Selena Taha

The supportive role of physicians fuels my passion for primary care.


Medical student Selena Taha with a patientI’m a first-year medical student at The Ohio State University College of Medicine within the three-year primary track program. I knew I wanted to be a physician from the age of six. I remember going to the library with my dad and opening up a pop-up book that revealed the inner workings of veins and arteries throughout the body. I instantly wanted to understand what was happening in the illustration. My dad told me that doctors specialized in understanding what goes on in the body and how to fix things when they go wrong. I was hooked.

Throughout my childhood, I witnessed my mom endure chronic health issues. I also saw the dedication and care she received from health care professionals, especially doctors. This taught me that doctors provide more than just a diagnosis – they also provide comfort.

Doctors aren’t just people who give diagnosis or medication. They stand by you and give you support emotionally and mentally. These experiences solidified my commitment to pursuing medicine so I could offer that level of care to patients in need.

During my undergraduate studies, I volunteered at a free health care clinic in my hometown. I was shocked to see the disparities in access to health care in my own community. It was really eye-opening and made me realize that a person’s socioeconomic status, ethnicity, religion or culture shouldn’t hinder access to good health care.

I witnessed another amazing thing at the clinic. I saw firsthand how physicians would take the time to deeply connect with patients, and how these connections could lead to better health outcomes.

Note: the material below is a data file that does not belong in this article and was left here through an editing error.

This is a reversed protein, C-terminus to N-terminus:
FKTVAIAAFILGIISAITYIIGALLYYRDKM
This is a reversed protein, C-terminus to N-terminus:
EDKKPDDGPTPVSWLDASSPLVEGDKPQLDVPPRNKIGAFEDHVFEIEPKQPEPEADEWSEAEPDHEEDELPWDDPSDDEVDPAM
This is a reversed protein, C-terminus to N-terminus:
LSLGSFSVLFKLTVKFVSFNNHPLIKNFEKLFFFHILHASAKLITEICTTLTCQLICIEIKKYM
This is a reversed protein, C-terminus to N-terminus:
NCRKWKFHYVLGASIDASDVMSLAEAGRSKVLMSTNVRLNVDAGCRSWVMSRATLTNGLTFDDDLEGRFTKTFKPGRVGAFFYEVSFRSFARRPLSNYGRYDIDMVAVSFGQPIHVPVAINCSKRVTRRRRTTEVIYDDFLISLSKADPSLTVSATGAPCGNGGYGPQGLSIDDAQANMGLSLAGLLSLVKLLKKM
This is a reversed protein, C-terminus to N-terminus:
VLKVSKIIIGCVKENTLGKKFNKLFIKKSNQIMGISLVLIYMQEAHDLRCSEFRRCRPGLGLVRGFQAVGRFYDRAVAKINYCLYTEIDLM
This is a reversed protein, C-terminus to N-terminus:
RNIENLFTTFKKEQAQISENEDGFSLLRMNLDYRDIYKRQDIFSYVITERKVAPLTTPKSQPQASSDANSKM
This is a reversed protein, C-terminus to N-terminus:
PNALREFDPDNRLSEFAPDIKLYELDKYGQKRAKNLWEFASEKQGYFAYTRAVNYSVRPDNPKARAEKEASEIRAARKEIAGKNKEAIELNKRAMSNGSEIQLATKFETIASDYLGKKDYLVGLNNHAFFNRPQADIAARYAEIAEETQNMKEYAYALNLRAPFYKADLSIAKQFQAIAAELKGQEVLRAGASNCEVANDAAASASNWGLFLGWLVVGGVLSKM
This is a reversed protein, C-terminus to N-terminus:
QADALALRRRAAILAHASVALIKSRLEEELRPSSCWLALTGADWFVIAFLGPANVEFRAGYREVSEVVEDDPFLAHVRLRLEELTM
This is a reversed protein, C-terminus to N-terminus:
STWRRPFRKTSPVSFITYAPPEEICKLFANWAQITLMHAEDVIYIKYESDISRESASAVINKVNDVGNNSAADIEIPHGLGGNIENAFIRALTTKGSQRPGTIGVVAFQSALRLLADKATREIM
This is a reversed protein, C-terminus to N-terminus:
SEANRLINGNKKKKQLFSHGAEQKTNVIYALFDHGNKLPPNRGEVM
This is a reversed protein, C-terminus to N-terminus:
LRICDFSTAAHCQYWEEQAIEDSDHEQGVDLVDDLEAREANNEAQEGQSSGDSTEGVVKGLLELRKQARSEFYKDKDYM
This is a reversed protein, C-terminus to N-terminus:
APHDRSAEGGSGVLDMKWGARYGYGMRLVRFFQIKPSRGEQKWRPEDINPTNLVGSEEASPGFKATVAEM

My formal medical training at the Ohio State College of Medicine has been built on a foundation of science, relationship building and skills building. The innovative curriculum is designed to empower students to envision the difference we can make in patients’ lives. This makes me want to work even harder.

Early in my first year and a half, I began learning about various body system disorders and began to see patients with these disorders in clinical practice. The chance to see real patients so early in my medical training reinforces the foundational concepts we learn in lecture, while integrating procedure-based training, history taking and physician examination.

We’ve been taught to think critically so we can pose scientific-based questions during classroom and clinical experiences. This is developing my ability to speak up and advocate for patients within the very complex medical system.

For medical students within the three-year primary track program, we automatically match into Ohio State’s Family and Community Medicine residency program. This gives us the opportunity to work closely with family medicine physicians and residents throughout all three years. I’m learning from real-world situations, and I have the support of my program directors, professors and my advisor, who all truly understand primary care and family medicine. The Ohio State College of Medicine is ranked as the best medical school for primary care in the state of Ohio!

I made the right decision coming to Ohio State because not only was I granted the opportunity to become a family doctor even earlier, but I’m provided with such a supportive and encouraging environment and have made really great friends. I’m just so happy to be a Buckeye.

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